Guest Post by Karlee Fain
Do any of these sound like you?
If any of these resonate with you, know this - these are not signs that there is something wrong with you.
- You snapped at a loved one recently.
- When it’s time to go to bed, you are both tired and wired, you’re exhausted but your mind is racing.
- Even though you receive praise for all you do to take care of your family - and maybe even someone with special needs - you always feel behind, like you could be doing better.
- You feel isolated, and like nobody really understands the position you are in, even though you have a network.
- You have perplexing health symptoms that you used to get away with, but are now really bothering you.
a sign that you are being called to employ another set of resources that will create more time abundance for you so you can stay in the care-taking game without crumbling to the ground.
But how, right?
Iff you had the time and resources to be at a spa, you would be right now!
First step - you need to hear this: you were given a special child and set of circumstance. And that requires special care, for them, AND special care for you.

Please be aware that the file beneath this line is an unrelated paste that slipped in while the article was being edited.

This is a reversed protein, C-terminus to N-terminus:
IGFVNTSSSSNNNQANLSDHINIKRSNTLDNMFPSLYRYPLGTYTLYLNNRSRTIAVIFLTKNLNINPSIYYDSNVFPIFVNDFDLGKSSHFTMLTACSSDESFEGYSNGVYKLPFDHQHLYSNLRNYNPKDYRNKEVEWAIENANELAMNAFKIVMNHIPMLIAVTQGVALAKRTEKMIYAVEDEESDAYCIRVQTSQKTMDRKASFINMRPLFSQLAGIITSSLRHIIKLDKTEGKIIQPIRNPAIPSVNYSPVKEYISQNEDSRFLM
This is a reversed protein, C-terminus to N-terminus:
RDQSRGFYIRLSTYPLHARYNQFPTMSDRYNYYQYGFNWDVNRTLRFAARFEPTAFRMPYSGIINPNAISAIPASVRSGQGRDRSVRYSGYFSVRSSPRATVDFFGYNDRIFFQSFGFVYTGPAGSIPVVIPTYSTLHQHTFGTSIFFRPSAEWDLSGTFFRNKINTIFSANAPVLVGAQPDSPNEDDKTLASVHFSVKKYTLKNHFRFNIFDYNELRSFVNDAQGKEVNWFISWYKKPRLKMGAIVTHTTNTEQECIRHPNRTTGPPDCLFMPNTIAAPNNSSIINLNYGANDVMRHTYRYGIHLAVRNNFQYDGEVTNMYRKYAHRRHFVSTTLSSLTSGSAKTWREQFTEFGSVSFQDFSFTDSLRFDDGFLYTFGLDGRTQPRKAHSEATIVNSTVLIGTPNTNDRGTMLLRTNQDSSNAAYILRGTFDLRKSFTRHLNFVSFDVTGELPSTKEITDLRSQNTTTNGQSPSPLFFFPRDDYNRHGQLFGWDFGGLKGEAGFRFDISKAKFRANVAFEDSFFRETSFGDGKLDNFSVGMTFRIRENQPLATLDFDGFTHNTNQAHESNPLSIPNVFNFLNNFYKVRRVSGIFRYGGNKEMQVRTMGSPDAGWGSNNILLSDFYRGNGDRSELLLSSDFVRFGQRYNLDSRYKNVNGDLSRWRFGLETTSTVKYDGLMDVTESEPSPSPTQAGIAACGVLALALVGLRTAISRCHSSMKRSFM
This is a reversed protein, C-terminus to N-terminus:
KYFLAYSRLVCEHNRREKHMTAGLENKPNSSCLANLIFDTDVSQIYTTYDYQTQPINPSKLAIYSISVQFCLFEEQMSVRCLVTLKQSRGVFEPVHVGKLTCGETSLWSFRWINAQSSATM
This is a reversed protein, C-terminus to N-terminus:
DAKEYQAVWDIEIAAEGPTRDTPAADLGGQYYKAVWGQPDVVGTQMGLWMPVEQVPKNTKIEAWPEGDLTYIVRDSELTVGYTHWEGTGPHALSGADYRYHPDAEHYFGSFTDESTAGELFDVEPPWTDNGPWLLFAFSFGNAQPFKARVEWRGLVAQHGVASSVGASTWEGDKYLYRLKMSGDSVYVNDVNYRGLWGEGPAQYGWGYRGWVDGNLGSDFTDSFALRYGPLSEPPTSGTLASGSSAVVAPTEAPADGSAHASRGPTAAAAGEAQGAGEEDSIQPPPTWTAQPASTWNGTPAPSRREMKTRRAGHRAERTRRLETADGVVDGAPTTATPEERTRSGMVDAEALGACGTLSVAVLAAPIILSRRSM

You are being asked to do more than the average person, to see more doctors, have more team or school meetings, stay up later, wake up earlier….gee I’m tired just thinking about it. And that means you are going to need more personal nourishment than the average person too.
You are living a life with more demands than most people who do not have a loved one with special needs.
You are living an extraordinary life, that requires extraordinary attention, focus, time, and resources. And that means you will need extraordinary self care. And here’s why:
Having more time is an inside-out kind of job.
(Unless you have a time machine and can add more hours to the day...)
When you are burned out, tired, stressed, the sympathetic part of your nervous system (your fight, flight or fright response) kicks in. It limits your vision, literally. In this headspace you don’t see the big picture, and get caught putting out a million small fires each day, rather than being able to see the cause of that fire and put it out at the roots.